Search
Generic filters
Search in title
Search in content
Filter by Custom Post Type
Products
Pages
Posts
Filter by Product Categories
All Bulbs
Alliums
Apparel
Bulbs for Cutting
Bulbs for Naturalizing
Bulbs for the South
Daffodils
All Daffodils
Daffodil Blends
Daffodils for Naturalizing
Daffodils for the South
Double Daffodils
Fragrant Daffodils
Gold Standard Daffodils
Jonquils
Landscape-Size Daffodils
Miniature Daffodils
Uncommon Daffodils
Deer Resistant Bulbs
Featured This Week
Hyacinths
Indoor Bulbs
Dutch Amaryllises
Paperwhites
Peruvian Amaryllises
New This Fall
Paperwhites
Planting Tools
Rodent Resistant
Shade Tolerant Bulbs
Shop by Bloom Time
Early
Early-Mid
Late
Mid
Mid-Late
Very Early
Very Late
Shop by Color
Apricot
Blue
Cream
Green
Lavender
Maroon
Orange
Pink
Purple
Red
White
Yellow
Specialty Bulbs
Color Your Grass™
Crocuses
Grape Hyacinths
Other Spring-Flowering Bulbs
Tulips
All Tulips
BedSpreads®
Cubed Blends
Cut Flower Mixes
Darwin Hybrids
Double Tulips
Perennial Tulips
Squared Blends
Tulip Blends
Tulip Singles
Wild Tulips
Search
Generic filters
Search in title
Search in content
Filter by Custom Post Type
Products
Pages
Posts
Filter by Product Categories
All Bulbs
Alliums
Apparel
Bulbs for Cutting
Bulbs for Naturalizing
Bulbs for the South
Daffodils
All Daffodils
Daffodil Blends
Daffodils for Naturalizing
Daffodils for the South
Double Daffodils
Fragrant Daffodils
Gold Standard Daffodils
Jonquils
Landscape-Size Daffodils
Miniature Daffodils
Uncommon Daffodils
Deer Resistant Bulbs
Featured This Week
Hyacinths
Indoor Bulbs
Dutch Amaryllises
Paperwhites
Peruvian Amaryllises
New This Fall
Paperwhites
Planting Tools
Rodent Resistant
Shade Tolerant Bulbs
Shop by Bloom Time
Early
Early-Mid
Late
Mid
Mid-Late
Very Early
Very Late
Shop by Color
Apricot
Blue
Cream
Green
Lavender
Maroon
Orange
Pink
Purple
Red
White
Yellow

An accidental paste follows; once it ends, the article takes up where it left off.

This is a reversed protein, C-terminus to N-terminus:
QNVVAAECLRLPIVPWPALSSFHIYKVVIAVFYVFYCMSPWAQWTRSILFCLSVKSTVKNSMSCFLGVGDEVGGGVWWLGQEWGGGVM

Specialty Bulbs
Color Your Grass™
Crocuses
Grape Hyacinths
Other Spring-Flowering Bulbs
Tulips
All Tulips
BedSpreads®
Cubed Blends
Cut Flower Mixes
Darwin Hybrids
Double Tulips
Perennial Tulips
Squared Blends
Tulip Blends
Tulip Singles
Wild Tulips

Getting the Most from Perennial Tulips

Tulips are not good perennials. They flower lavishly the first spring after planting, but in subsequent springs, flowering is generally sparse and uneven. To ensure a great display every year, many gardeners and landscape contractors treat tulips as annuals, lifting and discarding the bulbs after they flower.

This said, there are some tulips that have the ability to come back and bloom reasonably well for a second spring, maybe even a third. You can see a selection of these tulips on our Perennial Tulips page.

Having selected a tulip with perennial potential, there are several things you can do to encourage it to deliver on its promise.

– Plant the bulbs in a sunny location. The foliage needs access to sunshine before, during, and after bloom to store up the energy required to flower again the following spring.

– Plant the bulbs in soil that drains well. Tulips do not perform well in heavy, wet soil.

– Remove the spent flowers as soon as the bulbs finish blooming. Cutting or snapping off the top few inches of the flower stem prevents seed formation and focuses energy instead on bulb growth. For a neater look, use pruning shears to remove the flower stem down to the first leaf.

– Allow the foliage to yellow and wither completely before you remove it. After tulips flower, their foliage stays green for three or four weeks, then turns yellow and finally tan as the bulbs enter their summer dormancy. You must let this process occur at its own pace. If you cut the foliage while it is still green, you reduce the amount of time the bulbs have to capture and store the energy needed to flower next year.

– Avoid summer irrigation. Tulips prefer to be dry during their dormancy. They come from parts of the world that receive very little rainfall during summer. In constantly moist soil, tulip bulbs are prone to rot.

Please note: Colorblends guarantees that its bulbs will flower the first spring after planting. Perennial tulips have the ability to come back and flower again in future springs, but we do not guarantee it. Even if you follow the suggestions provided above, perennial tulips may not perform as well as you might wish. That’s just how it is with tulips. They are not dependable after the first spring. To learn more about why tulips do not perennialize, see our Perennial Tulips article.

Recommended Articles

How to stretch your $100 to the max

Get the most out of your $100 spend on Tulips.
Read More

When to Plant

The short answer is “fall,” but we can be a little more precise.
Read More